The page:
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  • Monday, August 8, 2011
    Ry Cooder's "Pull Up Some Dust and Sit Down" Song Featured on NPR's "All Things Considered"

    Ry Cooder's new album, Pull Up Some Dust and Sit Down, is due out on Nonesuch/Perro Verde Records on CD in just over three weeks, on August 30, with the vinyl to follow on September 13. The album track "El Corrido de Jesse James" was featured on NPR's All Things Considered yesterday, included among contributor Betto Arcos's favorite new sounds, this week focused on musicians from Los Angeles, where Arcos hosts the KPFK program Global Village. Explaining his choice, Arcos says: "He's able to discern and bring together musical styles like no one else can."

    Inspired by a news headline about the Wall Street bailout, Ry Cooder began work on Pull Up Some Dust and Sit Down with its opening track, “No Banker Left Behind,” an ode to the corrupt few spared from the financial crisis while most were left to fend for themselves. "El Corrido de Jesse James" follows suit.

    "A corrido is a traditional Mexican storytelling song," NPR explains. "Corridos were used to tell stories back in the Mexican Revolution, but are still very popular today. Here, Ry Cooder uses the form as a vehicle to address the situation with the U.S. banking industry and the government bailout. The song is a story about how Jesse James would go after bank executives if he were alive today, and it uses this really exciting brass band sound that's very popular in L.A.—you'll hear it if you roll down your window while driving."

    Listen to Ry Cooder's "El Corrido de Jesse James" along with all of Arcos's choices in the All Things Considered piece at npr.org.

    To pre-order Pull Up Some Dust and Sit Down on CD and vinyl, head to the Nonesuch Store now to receive a free instant download of the album's opening track, "No Banker Left Behind," at checkout. Orders also include high-quality, 320 kbps MP3s of the album starting release day.

    Ry Cooder will perform with special guests Los Cenzontles at the Great American Music Hall in San Francisco on August 31 and September 1, 2011. For more information, go to nonesuch.com/on-tour.

    In Canada's National Post, Dave Bidini reminisces about the time he saw Cooder in concert in Dublin back in 1988, writing: "Ry Cooder exemplifies how music was actually good and strong and memorable because it was old, not despite being old." Read the piece at nationalpost.com.

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Ry Cooder's "Pull Up Some Dust and Sit Down" Song Featured on NPR's "All Things Considered"

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on August 8, 2011 - 12:39pm
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Monday, August 8, 2011 - 14:30
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Ry Cooder's new album, Pull Up Some Dust and Sit Down, is due out in just over three weeks, on August 30. The album track "El Corrido de Jesse James," which uses the Mexican corrido tradition to comment on the Wall Street bailout, was featured on NPR's All Things Considered yesterday in a look at some favorite new sounds. NPR contributor Betto Arcos says of Cooder: "He's able to discern and bring together musical styles like no one else can."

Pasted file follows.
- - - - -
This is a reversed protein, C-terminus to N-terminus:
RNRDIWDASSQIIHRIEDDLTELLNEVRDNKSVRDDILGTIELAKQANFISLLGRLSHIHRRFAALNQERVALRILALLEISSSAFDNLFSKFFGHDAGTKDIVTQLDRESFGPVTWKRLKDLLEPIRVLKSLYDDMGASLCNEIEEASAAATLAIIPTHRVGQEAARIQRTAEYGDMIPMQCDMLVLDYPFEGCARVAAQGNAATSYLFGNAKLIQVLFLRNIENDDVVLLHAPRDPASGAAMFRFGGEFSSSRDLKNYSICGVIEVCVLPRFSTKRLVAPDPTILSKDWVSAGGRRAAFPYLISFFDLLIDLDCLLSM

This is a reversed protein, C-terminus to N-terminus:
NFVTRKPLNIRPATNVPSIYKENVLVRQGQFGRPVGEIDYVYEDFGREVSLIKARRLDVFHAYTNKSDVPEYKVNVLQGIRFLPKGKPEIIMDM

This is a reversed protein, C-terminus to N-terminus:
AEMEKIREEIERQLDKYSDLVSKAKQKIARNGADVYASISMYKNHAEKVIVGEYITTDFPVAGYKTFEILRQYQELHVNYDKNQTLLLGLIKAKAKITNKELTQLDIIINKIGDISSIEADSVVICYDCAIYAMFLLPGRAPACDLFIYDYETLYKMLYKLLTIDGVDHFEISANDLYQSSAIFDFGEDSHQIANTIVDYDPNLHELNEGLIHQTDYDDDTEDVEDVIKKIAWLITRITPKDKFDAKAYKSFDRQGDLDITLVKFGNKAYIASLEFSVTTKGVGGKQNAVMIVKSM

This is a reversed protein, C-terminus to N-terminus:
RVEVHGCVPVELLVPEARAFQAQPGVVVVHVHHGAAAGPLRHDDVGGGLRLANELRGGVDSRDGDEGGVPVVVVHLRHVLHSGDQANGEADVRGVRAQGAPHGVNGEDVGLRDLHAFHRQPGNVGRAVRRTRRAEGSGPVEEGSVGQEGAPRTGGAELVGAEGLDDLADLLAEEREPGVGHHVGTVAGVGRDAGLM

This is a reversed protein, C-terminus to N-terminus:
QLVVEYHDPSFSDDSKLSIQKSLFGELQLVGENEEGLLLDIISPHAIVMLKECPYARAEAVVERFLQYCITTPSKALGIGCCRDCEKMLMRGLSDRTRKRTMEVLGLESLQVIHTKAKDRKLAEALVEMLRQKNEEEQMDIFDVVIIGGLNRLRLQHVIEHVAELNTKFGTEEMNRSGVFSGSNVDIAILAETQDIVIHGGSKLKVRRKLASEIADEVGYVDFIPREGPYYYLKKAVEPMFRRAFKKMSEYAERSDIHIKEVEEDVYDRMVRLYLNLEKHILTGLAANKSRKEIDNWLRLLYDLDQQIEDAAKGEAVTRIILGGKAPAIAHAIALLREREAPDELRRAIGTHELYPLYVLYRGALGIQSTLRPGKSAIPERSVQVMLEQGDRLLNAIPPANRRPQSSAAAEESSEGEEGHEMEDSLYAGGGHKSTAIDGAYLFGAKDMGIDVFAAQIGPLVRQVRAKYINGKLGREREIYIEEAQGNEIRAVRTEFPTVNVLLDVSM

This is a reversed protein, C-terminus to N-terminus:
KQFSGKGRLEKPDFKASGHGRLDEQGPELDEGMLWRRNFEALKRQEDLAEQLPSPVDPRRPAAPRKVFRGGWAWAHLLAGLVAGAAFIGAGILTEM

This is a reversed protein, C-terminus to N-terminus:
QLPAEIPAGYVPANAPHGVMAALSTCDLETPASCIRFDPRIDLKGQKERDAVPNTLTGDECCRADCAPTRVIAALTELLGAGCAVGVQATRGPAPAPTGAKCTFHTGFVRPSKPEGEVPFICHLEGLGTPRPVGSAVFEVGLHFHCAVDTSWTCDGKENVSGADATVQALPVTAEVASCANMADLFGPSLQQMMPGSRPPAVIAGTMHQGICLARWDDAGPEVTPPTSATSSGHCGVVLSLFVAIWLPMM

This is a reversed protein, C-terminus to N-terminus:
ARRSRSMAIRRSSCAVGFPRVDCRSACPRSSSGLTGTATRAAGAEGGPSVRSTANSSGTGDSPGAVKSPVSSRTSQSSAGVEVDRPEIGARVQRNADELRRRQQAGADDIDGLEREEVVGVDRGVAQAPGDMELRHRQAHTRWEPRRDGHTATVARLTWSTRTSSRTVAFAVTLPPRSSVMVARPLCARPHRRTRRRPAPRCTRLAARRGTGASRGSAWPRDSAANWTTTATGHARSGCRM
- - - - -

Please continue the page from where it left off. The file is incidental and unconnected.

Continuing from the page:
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Ry Cooder's new album, Pull Up Some Dust and Sit Down, is due out on Nonesuch/Perro Verde Records on CD in just over three weeks, on August 30, with the vinyl to follow on September 13. The album track "El Corrido de Jesse James" was featured on NPR's All Things Considered yesterday, included among contributor Betto Arcos's favorite new sounds, this week focused on musicians from Los Angeles, where Arcos hosts the KPFK program Global Village. Explaining his choice, Arcos says: "He's able to discern and bring together musical styles like no one else can."

Inspired by a news headline about the Wall Street bailout, Ry Cooder began work on Pull Up Some Dust and Sit Down with its opening track, “No Banker Left Behind,” an ode to the corrupt few spared from the financial crisis while most were left to fend for themselves. "El Corrido de Jesse James" follows suit.

"A corrido is a traditional Mexican storytelling song," NPR explains. "Corridos were used to tell stories back in the Mexican Revolution, but are still very popular today. Here, Ry Cooder uses the form as a vehicle to address the situation with the U.S. banking industry and the government bailout. The song is a story about how Jesse James would go after bank executives if he were alive today, and it uses this really exciting brass band sound that's very popular in L.A.—you'll hear it if you roll down your window while driving."

Listen to Ry Cooder's "El Corrido de Jesse James" along with all of Arcos's choices in the All Things Considered piece at npr.org.

To pre-order Pull Up Some Dust and Sit Down on CD and vinyl, head to the Nonesuch Store now to receive a free instant download of the album's opening track, "No Banker Left Behind," at checkout. Orders also include high-quality, 320 kbps MP3s of the album starting release day.

Ry Cooder will perform with special guests Los Cenzontles at the Great American Music Hall in San Francisco on August 31 and September 1, 2011. For more information, go to nonesuch.com/on-tour.

In Canada's National Post, Dave Bidini reminisces about the time he saw Cooder in concert in Dublin back in 1988, writing: "Ry Cooder exemplifies how music was actually good and strong and memorable because it was old, not despite being old." Read the piece at nationalpost.com.

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Ry Cooder: "Pull Up Some Dust and Sit Down" [cover]

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